Ecumenical Model in Scotland

Associate MMM, Mhorag MacDonald, wrote from Scotland.

Associate MMM Mhorag McDonald and Sister Aideen O'Sullivan"

There are still cultural gaps in Scotland between people who come from different faith traditions. Perceived and real injustices linger long in the collective subconscious. Because prejudice works at gut level, it is impossible to challenge with rational argument. It is only when people see or experience a different model of relationship that they can be given the space to explore new ways of being together.

"Sister Aideen O’Sullivan (on the right in our picture) and I have lived in community now for almost ten years. She continues her listening ministry as a counsellor in a general medical practice and I am an ordained minister in the Church of Scotland. In this ecumenical sharing, we do not see ourselves as doing anything extraordinary, because it seems natural to support one another in the work we do. One of my church members was recently in hospital and when Aideen visited her, she said ‘This is Aideen, she’s a friend from my congregation.’ It is wonderful when the distinctions can be blurred in such a natural way. God’s Kingdom surprises us, not when the leaders of our institutions make policy decisions, but when ordinary people forge bonds of friendship. I think Jesus had a bit to say about that!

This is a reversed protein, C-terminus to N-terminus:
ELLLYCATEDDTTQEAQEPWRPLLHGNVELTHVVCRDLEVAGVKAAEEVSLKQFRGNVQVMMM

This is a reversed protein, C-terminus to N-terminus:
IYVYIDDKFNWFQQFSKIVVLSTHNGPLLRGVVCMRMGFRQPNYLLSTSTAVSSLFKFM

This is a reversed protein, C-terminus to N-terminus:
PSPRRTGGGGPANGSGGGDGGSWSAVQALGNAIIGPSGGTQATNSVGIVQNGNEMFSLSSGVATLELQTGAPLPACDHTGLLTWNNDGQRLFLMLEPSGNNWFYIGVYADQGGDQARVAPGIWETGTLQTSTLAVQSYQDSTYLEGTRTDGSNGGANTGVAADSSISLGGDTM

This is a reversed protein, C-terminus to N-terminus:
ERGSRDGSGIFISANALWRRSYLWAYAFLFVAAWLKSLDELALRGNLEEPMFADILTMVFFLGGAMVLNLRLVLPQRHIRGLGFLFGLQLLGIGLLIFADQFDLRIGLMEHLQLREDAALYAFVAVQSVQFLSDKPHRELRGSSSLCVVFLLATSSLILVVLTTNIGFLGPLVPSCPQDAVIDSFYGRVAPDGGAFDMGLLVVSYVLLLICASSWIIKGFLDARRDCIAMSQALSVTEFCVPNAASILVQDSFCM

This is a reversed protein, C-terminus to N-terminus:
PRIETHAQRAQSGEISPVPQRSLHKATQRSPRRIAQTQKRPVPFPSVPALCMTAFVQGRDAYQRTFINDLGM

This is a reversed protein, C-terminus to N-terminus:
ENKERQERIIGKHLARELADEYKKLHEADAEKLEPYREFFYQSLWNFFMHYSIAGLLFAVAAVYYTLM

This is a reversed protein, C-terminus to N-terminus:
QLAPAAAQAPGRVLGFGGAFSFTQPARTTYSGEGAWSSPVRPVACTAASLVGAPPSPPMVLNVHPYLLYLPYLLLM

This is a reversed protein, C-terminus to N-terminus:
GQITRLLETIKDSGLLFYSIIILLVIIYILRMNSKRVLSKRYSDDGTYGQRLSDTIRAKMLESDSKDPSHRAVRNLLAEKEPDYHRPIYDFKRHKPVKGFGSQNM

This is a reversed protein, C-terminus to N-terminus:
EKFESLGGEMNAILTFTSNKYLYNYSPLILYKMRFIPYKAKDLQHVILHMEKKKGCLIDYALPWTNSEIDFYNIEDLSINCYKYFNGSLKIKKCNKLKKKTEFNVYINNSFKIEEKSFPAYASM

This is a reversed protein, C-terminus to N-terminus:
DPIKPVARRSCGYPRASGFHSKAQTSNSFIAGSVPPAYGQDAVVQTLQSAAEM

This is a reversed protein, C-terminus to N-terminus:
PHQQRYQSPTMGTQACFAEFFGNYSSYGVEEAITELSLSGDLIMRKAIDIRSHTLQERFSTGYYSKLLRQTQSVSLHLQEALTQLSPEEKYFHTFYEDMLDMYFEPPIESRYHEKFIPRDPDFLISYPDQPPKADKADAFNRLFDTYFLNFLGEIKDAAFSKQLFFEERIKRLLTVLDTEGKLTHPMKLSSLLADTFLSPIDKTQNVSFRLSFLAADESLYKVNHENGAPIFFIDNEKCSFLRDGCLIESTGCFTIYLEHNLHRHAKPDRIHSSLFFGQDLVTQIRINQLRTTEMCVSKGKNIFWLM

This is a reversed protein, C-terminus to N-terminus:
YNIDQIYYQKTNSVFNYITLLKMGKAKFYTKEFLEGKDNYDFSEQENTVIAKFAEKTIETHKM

"There is much hidden hurt in the lives of people around us. It is humbling and exhausting to be allowed to hear their stories. As we each in our own way try to respond to that hurt, it makes a difference to have someone around who will listen or laugh with you, prepare a meal or walk in silence beside you.

"From time to time, we have been involved in shared liturgy in our local hospital and hospice. We are sometimes asked to help with training events. At the moment we are working on a prayer course for our local area for people who are Presbyterian. We are also involved with a group of women who are Catholic and who are considering becoming Associates in MMM. We also try to make the Manse – a Protestant name for where the minister stays – a place of Benedictine hospitality.

"Neither of us knows what the future will hold. None of what has already come about was planned, but we do have a sense of God’s guidance in our experience of lived ecumenical community. We certainly never have time to be bored!"